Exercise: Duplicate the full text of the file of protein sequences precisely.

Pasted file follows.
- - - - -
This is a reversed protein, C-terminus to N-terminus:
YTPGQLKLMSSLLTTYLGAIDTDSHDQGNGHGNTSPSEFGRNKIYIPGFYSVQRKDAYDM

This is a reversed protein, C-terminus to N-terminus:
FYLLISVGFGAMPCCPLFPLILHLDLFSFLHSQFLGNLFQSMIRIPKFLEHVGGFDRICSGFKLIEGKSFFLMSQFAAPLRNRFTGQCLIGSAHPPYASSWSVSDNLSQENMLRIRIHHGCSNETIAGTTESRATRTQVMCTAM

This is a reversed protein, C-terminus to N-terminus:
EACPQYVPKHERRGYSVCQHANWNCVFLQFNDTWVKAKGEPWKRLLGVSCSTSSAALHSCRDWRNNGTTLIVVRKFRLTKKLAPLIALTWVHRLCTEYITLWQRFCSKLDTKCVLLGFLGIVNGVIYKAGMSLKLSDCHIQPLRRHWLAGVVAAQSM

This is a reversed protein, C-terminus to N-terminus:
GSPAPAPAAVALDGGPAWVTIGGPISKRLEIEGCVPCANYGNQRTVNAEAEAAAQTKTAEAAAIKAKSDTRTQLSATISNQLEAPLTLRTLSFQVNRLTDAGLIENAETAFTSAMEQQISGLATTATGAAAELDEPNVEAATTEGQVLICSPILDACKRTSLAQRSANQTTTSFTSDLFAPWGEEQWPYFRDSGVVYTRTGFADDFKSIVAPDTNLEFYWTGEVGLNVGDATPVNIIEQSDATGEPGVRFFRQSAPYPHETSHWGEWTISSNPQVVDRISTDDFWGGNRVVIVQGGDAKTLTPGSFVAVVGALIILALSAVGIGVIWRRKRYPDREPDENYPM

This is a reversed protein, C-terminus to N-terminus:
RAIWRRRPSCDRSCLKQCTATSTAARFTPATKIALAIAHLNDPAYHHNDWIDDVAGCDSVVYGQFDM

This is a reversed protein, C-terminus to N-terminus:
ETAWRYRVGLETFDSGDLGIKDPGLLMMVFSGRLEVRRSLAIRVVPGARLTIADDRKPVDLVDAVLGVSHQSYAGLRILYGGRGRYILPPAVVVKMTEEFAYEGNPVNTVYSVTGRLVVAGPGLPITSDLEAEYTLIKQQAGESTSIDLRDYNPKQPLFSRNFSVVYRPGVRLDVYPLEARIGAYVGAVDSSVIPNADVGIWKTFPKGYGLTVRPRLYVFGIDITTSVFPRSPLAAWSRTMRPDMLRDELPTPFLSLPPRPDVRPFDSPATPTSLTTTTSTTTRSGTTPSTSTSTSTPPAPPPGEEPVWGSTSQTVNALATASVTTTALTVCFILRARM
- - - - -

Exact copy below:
This is a reversed protein, C-terminus to N-terminus:
YTPGQLKLMSSLLTTYLGAIDTDSHDQGNGHGNTSPSEFGRNKIYIPGFYSVQRKDAYDM

This is a reversed protein, C-terminus to N-terminus:
FYLLISVGFGAMPCCPLFPLILHLDLFSFLHSQFLGNLFQSMIRIPKFLEHVGGFDRICSGFKLIEGKSFFLMSQFAAPLRNRFTGQCLIGSAHPPYASSWSVSDNLSQENMLRIRIHHGCSNETIAGTTESRATRTQVMCTAM

This is a reversed protein, C-terminus to N-terminus:
EACPQYVPKHERRGYSVCQHANWNCVFLQFNDTWVKAKGEPWKRLLGVSCSTSSAALHSCRDWRNNGTTLIVVRKFRLTKKLAPLIALTWVHRLCTEYITLWQRFCSKLDTKCVLLGFLGIVNGVIYKAGMSLKLSDCHIQPLRRHWLAGVVAAQSM

This is a reversed protein, C-terminus to N-terminus:
GSPAPAPAAVALDGGPAWVTIGGPISKRLEIEGCVPCANYGNQRTVNAEAEAAAQTKTAEAAAIKAKSDTRTQLSATISNQLEAPLTLRTLSFQVNRLTDAGLIENAETAFTSAMEQQISGLATTATGAAAELDEPNVEAATTEGQVLICSPILDACKRTSLAQRSANQTTTSFTSDLFAPWGEEQWPYFRDSGVVYTRTGFADDFKSIVAPDTNLEFYWTGEVGLNVGDATPVNIIEQSDATGEPGVRFFRQSAPYPHETSHWGEWTISSNPQVVDRISTDDFWGGNRVVIVQGGDAKTLTPGSFVAVVGALIILALSAVGIGVIWRRKRYPDREPDENYPM

This is a reversed protein, C-terminus to N-terminus:
RAIWRRRPSCDRSCLKQCTATSTAARFTPATKIALAIAHLNDPAYHHNDWIDDVAGCDSVVYGQFDM

This is a reversed protein, C-terminus to N-terminus:
ETAWRYRVGLETFDSGDLGIKDPGLLMMVFSGRLEVRRSLAIRVVPGARLTIADDRKPVDLVDAVLGVSHQSYAGLRILYGGRGRYILPPAVVVKMTEEFAYEGNPVNTVYSVTGRLVVAGPGLPITSDLEAEYTLIKQQAGESTSIDLRDYNPKQPLFSRNFSVVYRPGVRLDVYPLEARIGAYVGAVDSSVIPNADVGIWKTFPKGYGLTVRPRLYVFGIDITTSVFPRSPLAAWSRTMRPDMLRDELPTPFLSLPPRPDVRPFDSPATPTSLTTTTSTTTRSGTTPSTSTSTSTPPAPPPGEEPVWGSTSQTVNALATASVTTTALTVCFILRARM